One of Keenan’s more unusual practices is to live with his clients before trial. He does so, he says, to truly connect with them — and to know how to convey to a jury the emotional devastation caused by a child’s death or injury. “There’s something about sitting at the breakfast room table with a bathrobe on that plugs you into the chemistry of that family,” he says. “Pretty soon it’s not ‘Mr. Keenan’ anymore.”
He also insists on visiting a child’s gravesite. He recalls one West Virginia mother whose 5-year-old had died; when Keenan wanted to visit the gravesite, she was reluctant. He prevailed. At the cemetery, Keenan spied something beneath the snow; as he brushed away the powder, he discovered wrapped Christmas presents. “I just sat down on the ground,” he remembers. “Something made me keep brushing the snow aside, until I got to the second layer, the presents from the Christmas before. All the wrapping paper was gone; there were just the presents and a bow.” He put some of the gifts in his bag and returned to the mother’s house, where she was waiting, embarrassed. Keenan reassured her that he thought more of her, not less, knowing that she’d left the presents for her child. “I didn’t talk another word of it,” he says, but when the mother was on the witness stand, Keenan took the presents out of his bag and asked her to talk about what her child meant to her. “I don’t know if it was 20 minutes or 40 minutes, but I didn’t ask another question,” he says. “Not one word of what she said did we go over, not one word had I recommended. That’s why I live with my clients. When it comes time for trial, I’ve been in the home and I’ve seen it.” The hospital agreed to settle the morning after the mother testified.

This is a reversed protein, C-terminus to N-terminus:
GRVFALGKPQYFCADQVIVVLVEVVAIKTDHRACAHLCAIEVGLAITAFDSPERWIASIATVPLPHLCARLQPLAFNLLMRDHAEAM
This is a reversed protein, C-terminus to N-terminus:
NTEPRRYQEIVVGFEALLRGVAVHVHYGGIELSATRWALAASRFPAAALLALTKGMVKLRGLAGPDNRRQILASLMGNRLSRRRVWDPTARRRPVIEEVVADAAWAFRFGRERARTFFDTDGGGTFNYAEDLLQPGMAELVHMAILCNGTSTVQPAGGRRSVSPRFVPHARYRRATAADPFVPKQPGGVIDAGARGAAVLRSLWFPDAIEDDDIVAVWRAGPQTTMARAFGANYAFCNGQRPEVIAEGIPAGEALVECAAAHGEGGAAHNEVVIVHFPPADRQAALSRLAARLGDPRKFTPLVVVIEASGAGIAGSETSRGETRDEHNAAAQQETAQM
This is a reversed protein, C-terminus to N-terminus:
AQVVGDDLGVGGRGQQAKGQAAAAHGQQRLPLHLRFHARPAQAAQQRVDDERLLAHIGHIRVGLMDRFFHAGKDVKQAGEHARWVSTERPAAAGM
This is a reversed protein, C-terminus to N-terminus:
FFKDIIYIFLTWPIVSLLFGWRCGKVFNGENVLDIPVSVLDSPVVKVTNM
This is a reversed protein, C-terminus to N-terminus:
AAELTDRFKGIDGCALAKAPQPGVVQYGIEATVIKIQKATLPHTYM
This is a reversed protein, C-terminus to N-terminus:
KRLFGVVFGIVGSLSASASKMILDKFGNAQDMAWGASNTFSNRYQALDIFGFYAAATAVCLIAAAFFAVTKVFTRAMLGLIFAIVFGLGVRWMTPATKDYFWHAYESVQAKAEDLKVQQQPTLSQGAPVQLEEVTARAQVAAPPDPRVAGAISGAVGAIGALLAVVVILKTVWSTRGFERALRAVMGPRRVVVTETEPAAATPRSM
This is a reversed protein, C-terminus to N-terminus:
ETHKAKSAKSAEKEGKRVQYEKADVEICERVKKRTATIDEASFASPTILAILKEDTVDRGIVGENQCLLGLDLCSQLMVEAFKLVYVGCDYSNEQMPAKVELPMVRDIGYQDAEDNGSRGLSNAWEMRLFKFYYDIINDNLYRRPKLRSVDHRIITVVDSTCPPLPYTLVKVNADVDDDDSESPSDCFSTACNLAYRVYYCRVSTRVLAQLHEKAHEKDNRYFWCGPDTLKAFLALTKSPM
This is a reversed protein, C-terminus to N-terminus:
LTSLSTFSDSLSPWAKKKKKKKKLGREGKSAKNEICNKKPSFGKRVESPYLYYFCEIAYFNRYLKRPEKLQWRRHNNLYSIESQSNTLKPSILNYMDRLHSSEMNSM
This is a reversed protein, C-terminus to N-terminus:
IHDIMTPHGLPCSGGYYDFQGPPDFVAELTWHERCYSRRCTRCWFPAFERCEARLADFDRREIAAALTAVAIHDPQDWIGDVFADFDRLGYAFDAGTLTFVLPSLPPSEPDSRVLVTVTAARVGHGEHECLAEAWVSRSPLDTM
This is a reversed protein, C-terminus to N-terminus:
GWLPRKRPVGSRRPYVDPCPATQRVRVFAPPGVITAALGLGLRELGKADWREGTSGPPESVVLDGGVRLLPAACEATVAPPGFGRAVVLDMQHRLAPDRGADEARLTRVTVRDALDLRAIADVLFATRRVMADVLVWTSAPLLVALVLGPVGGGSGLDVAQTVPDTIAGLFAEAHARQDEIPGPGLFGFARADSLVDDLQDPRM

Despite his success and his dedication as a child advocate, Keenan faced another career plateau. “If you are a plaintiff’s lawyer,” he says, “you hear all the remarks about being greedy and never helping anybody.” Keenan realized that though he could feel good about helping individual families, he wasn’t doing anything to address the larger problems. “All I did was come in after the fact,” he says.